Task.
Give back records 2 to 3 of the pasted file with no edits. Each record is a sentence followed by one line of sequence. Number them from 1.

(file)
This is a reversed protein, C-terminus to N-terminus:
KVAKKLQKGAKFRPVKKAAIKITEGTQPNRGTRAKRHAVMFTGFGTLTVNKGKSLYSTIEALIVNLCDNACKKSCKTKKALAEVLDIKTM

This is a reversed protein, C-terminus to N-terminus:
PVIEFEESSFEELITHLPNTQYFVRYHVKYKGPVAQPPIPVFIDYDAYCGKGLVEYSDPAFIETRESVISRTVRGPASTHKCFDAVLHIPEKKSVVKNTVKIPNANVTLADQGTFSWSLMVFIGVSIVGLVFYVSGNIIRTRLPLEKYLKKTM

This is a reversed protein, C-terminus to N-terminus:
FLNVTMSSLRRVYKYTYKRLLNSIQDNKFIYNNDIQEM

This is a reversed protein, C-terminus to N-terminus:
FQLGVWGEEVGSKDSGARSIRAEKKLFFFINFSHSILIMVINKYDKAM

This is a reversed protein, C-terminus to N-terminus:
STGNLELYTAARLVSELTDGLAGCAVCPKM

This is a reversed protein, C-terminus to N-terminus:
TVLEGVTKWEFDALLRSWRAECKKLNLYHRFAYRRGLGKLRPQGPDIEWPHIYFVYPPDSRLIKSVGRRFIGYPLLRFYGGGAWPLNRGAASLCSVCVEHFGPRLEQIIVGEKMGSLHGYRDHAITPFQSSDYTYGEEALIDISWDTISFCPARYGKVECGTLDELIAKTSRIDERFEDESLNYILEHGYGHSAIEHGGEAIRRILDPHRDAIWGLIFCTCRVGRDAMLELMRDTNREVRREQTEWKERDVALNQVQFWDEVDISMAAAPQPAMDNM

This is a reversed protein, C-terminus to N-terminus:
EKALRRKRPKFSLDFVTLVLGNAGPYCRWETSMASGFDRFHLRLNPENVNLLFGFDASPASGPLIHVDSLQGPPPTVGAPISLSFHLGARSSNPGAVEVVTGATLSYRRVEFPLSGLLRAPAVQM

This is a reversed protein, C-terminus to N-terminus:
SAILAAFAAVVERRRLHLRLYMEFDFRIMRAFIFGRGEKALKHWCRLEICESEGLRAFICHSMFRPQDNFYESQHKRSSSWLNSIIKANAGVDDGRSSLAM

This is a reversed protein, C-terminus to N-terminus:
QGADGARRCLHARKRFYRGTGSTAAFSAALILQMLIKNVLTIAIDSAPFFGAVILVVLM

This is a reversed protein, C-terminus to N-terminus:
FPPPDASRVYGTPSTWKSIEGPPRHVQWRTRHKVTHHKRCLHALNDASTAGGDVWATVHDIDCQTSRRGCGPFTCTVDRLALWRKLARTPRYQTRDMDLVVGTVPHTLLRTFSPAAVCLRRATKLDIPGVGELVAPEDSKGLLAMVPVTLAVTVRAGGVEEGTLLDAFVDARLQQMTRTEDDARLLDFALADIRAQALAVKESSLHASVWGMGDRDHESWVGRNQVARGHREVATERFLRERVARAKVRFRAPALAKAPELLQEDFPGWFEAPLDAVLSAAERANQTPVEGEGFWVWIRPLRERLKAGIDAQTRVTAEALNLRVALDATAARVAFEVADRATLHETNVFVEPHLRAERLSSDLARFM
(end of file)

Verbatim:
This is a reversed protein, C-terminus to N-terminus:
PVIEFEESSFEELITHLPNTQYFVRYHVKYKGPVAQPPIPVFIDYDAYCGKGLVEYSDPAFIETRESVISRTVRGPASTHKCFDAVLHIPEKKSVVKNTVKIPNANVTLADQGTFSWSLMVFIGVSIVGLVFYVSGNIIRTRLPLEKYLKKTM

This is a reversed protein, C-terminus to N-terminus:
FLNVTMSSLRRVYKYTYKRLLNSIQDNKFIYNNDIQEM